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  5. "You have one small dog."

"You have one small dog."

Translation:Sinulla on yksi pieni koira.

June 26, 2020



Can "Sinulla on pieni koira" be accepted? As Finnish has no proper articles...


Did you report it? That's the best way to see what translations are accepted (and to improve the course as lots of people do it).

My native vote would be no: Sinulla on pieni koira = You have a small dog. The "one" in the English sentence does carry some meaning, giving the sentence a different meaning.


I think they added the "one" to use "yksi", so I think it has to be "Sinulla on yksi pieni koira"


Yes I did, I was just curious to know..oh, probably you're right


Great! I always mention it just to make sure people report stuff and help making the course as good as it can get :-)


I think it's a little bit confusing here, since in English the "one" can also work as kind of an article to emphasis the adjective. Like "Wow, that is a really small dog!" Whereas in Finnish the "yksi" shows, that you have exactly one small dog. As in "You have one small dog and two big dogs." That's probably why the answer without "one" isn't accepted. Please correct me if I'm wrong.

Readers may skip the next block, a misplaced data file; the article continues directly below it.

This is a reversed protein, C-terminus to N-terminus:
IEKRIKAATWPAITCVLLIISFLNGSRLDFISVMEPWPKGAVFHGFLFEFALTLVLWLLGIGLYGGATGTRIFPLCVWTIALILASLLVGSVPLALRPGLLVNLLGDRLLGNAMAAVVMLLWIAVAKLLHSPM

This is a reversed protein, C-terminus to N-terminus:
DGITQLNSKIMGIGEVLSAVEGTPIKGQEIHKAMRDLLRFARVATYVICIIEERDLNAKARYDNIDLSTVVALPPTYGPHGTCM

What does 'on' stands for in 'sinulla on'. I thought sinulla meant 'i have' as whole. What does 'sinulla yksi pieni koira' would mean ?


Sinulla means 'by/at you'. On is the only verb in this sentence. Finnish doesn't have a verb for 'have', so it uses the construction 'at you is one small dog'.


I think its just a proper form like Sinä olet Shady is the same as Olet Shady. Usually it stands for is/a


Is "Teillä on yksi pieni koira" the same as "Sinulla on yksi pieni koira"?


'Teillä' is plural you, more than one of you has the dog. 'Sinulla' is singular you, only one person has the dog.

Comparing this to Shakespearean English, 'te/teillä' is somewhat equivalent to 'ye/yours', while 'sinä/sinulla' is somewhat equivalent to 'thou/thine'.


What is 'on' for? I know it takes the place of is/are in the English language. But in this sentence for example, it doesn't have is/are words.


"On" still means "is" here. But the structure of expressing possession is different in Finnish from what it is like in English. (It's similar to the structure in Russian.)

If you were to translate "Sinulla on" literally, it would be "By/On you is". So the possessed object does not take an object form, because it just "is". There isn't really a straightforward translation of the verb "to have" in Finnish, so you can't translate this sentence word for word, but instead you will learn the Finnish structure.


Why doesn't Sinulla yksi pieni koira Work?


That sentence wouldn't have a verb, since sinulla isn't a verb. By itself, sinulla just means "at/on/by you". So you need the verb on after sinulla.

Word by word, Sinulla on yksi pieni koira means "At you is one small dog", but this is translated as "You have one small dog."


Because you need a verb there, on.

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